For Permitted Consumption
ew musicians are as adept as Basque computer manipulator Mattin at maintaining a delicate balance between near-silent ethereality and abrasive, explosive textures. And this newest recording, with electric double bassist Margarida Garcia, is perhaps the best document yet of Mattin’s mastery of dynamics. The single piece of For Permitted Consumption flows in steady waves from periods of stillness to bursts of harsh, textured feedback, but regardless of the volume at any given point, the recording is anchored by its common depth and complexity. Within Mattin’s waves of crackling noise, there’s a sensitivity that belies their supposedly random genesis. The music has an industrial edge, a cranking ratcheting energy that sounds like raw sparks being generated, or the bare scraping of metal on metal.
The piece starts as a low rumbling, it could be the remnants of bass (though elsewhere Garcia’s contributions are more recognizable) or some signal extracted from Mattin’s machine. But even within this seemingly simple introduction, the rumble is changed, tweaked, and subtle swishes and high-register tweets are introduced until the original rumble is nearly forgotten. Soon, there’s a momentary silence, which hovers unmoving for... how long we can’t be sure. Because then the sound starts up again, so insidiously that it’s nearly impossible to pinpoint where silence ends and sound begins. The sizzle of static and the grind of Garcia’s bass (is she scraping the strings? the body of the instrument? tweaking out some quiet pokes of feedback?) rise up out of the silence and at first linger just on the edges of hearing, so soft that they could be figments of the imagination, residual echoes left over from the opening salvo, imagined traces rather than actual objective sound.
Coupled with this disquieting sensation is the expectancy, the sense of waiting that accompanies the disc’s softer moments, the knowledge that this tranquility can be broken at any moment. And that, perhaps, is an ingenious acknowledgement of the computer’s destructive potential in music, music whose very beauty depends on the uglier elements surrounding it. So when Mattin suspends tingling upper-register harmonics, and when that sterile perfection is almost immediately interrupted by glitchy static and howling noise, it’s a perfect juxtaposition of the harsh and the fragile. Garcia, for her part, provides another kind of juxtaposition, that of her mostly subtle, gentle sounds within the matrix of Mattin’s flowing, pulsating feedback. Her rich bass tones only take center-stage a few times in this piece’s half-hour. Despite this, she has a genuine capacity to surprise whenever some break in Mattin’s cascading waves of sound reveals that her warm, metallic playing has been providing an unnoticed but no less powerful undertow. Her playing is restrained, almost pretty, but the sounds she creates with her minimal style have the same industrial edge as Mattin’s digital din.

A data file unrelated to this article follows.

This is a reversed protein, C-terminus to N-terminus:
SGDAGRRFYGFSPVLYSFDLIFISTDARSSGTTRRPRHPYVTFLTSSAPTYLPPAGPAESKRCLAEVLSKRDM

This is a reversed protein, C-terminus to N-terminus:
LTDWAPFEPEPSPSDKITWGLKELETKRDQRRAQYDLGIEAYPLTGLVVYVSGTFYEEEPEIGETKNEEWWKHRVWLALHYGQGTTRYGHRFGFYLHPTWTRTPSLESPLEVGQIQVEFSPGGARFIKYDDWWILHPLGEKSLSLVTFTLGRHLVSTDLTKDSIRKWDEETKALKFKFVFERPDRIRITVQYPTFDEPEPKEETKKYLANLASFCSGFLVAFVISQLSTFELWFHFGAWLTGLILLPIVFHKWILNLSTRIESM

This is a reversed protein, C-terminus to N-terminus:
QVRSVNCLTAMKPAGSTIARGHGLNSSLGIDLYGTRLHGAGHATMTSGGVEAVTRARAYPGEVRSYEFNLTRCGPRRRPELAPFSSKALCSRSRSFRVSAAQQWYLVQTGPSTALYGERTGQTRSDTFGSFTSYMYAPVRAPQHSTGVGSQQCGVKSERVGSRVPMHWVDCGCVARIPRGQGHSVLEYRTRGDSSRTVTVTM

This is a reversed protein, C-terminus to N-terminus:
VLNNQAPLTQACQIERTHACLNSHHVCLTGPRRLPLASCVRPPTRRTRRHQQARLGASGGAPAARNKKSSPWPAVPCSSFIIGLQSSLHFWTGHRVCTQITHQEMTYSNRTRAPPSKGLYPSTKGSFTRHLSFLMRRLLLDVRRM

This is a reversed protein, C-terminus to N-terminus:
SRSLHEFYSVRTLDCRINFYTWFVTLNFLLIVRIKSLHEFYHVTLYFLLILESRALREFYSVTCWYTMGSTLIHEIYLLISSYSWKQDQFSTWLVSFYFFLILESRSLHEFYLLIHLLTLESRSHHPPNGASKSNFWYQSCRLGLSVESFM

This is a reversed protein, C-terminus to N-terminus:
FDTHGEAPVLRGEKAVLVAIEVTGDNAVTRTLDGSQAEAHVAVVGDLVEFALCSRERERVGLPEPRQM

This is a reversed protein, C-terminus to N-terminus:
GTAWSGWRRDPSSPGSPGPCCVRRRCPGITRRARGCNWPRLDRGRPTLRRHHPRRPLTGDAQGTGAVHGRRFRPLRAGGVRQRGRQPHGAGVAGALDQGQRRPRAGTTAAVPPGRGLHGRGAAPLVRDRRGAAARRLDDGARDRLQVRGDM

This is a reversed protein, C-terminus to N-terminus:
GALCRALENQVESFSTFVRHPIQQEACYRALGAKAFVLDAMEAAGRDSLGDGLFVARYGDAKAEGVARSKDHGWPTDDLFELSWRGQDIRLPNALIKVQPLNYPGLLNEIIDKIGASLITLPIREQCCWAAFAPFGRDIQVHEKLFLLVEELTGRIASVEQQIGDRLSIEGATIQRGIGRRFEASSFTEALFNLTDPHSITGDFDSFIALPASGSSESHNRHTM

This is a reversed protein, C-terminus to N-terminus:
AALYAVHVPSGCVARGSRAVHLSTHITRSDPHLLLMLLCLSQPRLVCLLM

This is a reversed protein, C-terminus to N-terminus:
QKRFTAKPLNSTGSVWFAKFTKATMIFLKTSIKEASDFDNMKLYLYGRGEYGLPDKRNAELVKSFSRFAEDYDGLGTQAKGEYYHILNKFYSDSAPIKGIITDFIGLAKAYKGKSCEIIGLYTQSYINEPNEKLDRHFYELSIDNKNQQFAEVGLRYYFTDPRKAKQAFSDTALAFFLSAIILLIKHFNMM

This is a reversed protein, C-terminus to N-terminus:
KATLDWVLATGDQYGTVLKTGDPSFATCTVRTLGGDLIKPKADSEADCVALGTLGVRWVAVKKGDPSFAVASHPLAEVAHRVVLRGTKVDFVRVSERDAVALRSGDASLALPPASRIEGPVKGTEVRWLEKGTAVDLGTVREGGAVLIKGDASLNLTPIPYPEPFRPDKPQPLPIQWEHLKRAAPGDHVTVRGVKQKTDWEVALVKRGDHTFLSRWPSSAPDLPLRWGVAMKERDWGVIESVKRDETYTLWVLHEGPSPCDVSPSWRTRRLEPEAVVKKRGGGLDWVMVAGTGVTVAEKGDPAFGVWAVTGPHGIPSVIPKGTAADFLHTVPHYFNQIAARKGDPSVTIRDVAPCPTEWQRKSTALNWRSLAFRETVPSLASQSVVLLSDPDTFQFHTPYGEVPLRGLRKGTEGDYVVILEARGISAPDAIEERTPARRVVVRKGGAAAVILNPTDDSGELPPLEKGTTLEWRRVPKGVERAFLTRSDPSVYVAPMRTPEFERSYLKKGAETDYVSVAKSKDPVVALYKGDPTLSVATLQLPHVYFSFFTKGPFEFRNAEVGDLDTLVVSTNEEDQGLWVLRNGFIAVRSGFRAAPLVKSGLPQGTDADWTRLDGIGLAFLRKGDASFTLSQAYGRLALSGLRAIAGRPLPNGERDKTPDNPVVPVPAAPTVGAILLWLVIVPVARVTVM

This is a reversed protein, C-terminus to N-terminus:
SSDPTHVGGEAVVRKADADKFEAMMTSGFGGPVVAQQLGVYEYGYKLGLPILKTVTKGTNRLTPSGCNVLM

For Permitted Consumption is the kind of modern improv recording that Mattin (along with a handful of his electronically minded contemporaries) seems to have perfected: a computer-based album that sounds as gritty and organic as a tractor or a bass pluck. Each moment of this disc is richly textured, filled with layers of details and powered by a sense of dynamics that doesn’t leap from loud to soft so much as it unnoticeably and naturally just becomes one or the other (with whole swaths of territory in between). This is powerful, beautiful, and immensely engaging, a record that truly returns more and more on each listen.
Reviewed by: Ed Howard
Reviewed on: 2004-06-24